A two-years-old pet cat was brought to our pet clinic with dysuria and hematuria. The urine sample was aseptically collected, which showed significant bacteriuria, and A. baumannii was solely obtained. The cat was having a history of persistent fever, pyuria, anorexia, weight loss, postural changes, and mood disorders from the last three months, which were previously attempted to treat with multiple courses of antimicrobial agents empirically. Initially, the oral amoxicillin-clavulanate suspension was administered at a dose rate of 62.5 mg/cat PO twice daily for 14 days, followed by ciprofloxacin at a dose rate of 6 mg/kg PO q12h for 10 days.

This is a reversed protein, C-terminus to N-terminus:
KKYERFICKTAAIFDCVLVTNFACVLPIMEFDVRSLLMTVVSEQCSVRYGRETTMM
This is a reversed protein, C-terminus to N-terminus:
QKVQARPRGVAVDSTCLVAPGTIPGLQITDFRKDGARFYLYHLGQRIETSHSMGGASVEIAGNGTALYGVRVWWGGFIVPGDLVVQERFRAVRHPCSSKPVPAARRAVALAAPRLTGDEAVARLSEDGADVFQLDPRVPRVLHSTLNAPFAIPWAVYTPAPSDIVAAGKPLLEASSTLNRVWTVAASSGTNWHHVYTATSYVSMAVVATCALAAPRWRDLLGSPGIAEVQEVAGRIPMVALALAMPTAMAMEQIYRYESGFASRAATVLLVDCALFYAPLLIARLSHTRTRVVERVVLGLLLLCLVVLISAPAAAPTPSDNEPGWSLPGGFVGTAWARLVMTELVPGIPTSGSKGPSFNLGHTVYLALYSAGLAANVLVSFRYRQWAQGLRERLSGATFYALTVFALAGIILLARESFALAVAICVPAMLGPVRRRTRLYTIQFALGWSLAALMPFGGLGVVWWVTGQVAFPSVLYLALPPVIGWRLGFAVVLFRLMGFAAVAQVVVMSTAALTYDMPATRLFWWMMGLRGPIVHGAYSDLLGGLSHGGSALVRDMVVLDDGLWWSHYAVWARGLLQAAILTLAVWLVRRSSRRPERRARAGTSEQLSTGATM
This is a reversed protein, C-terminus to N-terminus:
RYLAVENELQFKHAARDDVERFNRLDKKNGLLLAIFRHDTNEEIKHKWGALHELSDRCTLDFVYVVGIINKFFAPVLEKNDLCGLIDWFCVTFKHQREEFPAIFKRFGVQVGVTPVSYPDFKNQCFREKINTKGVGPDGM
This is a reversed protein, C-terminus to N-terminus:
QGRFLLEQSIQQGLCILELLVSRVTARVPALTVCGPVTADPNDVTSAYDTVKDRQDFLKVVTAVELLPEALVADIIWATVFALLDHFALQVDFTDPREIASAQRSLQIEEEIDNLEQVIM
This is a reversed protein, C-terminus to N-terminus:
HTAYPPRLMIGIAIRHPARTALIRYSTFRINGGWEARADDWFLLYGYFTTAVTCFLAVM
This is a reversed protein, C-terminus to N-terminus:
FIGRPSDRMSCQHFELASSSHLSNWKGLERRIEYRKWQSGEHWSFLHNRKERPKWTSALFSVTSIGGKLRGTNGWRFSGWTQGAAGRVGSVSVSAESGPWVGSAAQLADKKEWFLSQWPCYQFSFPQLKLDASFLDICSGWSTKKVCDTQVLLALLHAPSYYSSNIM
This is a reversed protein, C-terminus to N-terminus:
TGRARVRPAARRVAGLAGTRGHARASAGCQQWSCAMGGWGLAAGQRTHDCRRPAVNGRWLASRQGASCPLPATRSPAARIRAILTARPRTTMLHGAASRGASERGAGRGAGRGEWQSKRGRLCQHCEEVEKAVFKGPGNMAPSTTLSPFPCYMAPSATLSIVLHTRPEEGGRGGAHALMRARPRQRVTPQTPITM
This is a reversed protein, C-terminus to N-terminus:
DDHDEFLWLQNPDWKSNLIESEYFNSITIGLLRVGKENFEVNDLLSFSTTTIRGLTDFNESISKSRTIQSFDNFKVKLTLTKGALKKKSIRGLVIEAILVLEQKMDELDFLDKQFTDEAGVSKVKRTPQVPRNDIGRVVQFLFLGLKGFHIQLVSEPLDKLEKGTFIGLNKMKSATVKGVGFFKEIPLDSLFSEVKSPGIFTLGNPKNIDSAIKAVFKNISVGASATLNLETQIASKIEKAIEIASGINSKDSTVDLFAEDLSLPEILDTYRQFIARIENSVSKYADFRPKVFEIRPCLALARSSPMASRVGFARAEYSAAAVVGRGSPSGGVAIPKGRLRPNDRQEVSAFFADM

The A. baumannii isolate was identified by amplification of the recA gene and ITS region in a multiplex PCR as described previously, as well as the amplification of the blaOXA-51 gene (Khurshid et al. 2017; Khurshid et al. 2020). The broth microdilution method was used to determine the minimum inhibitory concentrations (MICs) according to the CLSI guidelines (CLSI 2015). The genes encoding the carbapenem resistance and the presence of insertion element i.e., ISAba1, were detected using PCR as described previously using specific primers (Khurshid et al. 2017). The PCR was performed to detect the presence of 16S rRNA methyltransferase genes (armA, rmtA, rmtB, rmtC, rmtD, and rmtE) and aminoglycoside modifying enzymes (AMEs) i.e., aphA1, aphA6, aadB, aadA1, and aacC1 and tetracycline and sulfonamide resistant genes including tetA, tetB, sul1, sul2, and sul3 genes (Khurshid et al. 2019). The isolates were also screened for plasmid-mediated quinolone resistance genes (qnrA, qnrB, and qnrS) as well as mutations in the quinolone resistance-determining region by sequencing gyrA and parC gene (Gu et al. 2015). The multi-locus sequence typing (MLST) was performed using primers recommended by the MLST database for A. baumannii following the Pasteur scheme.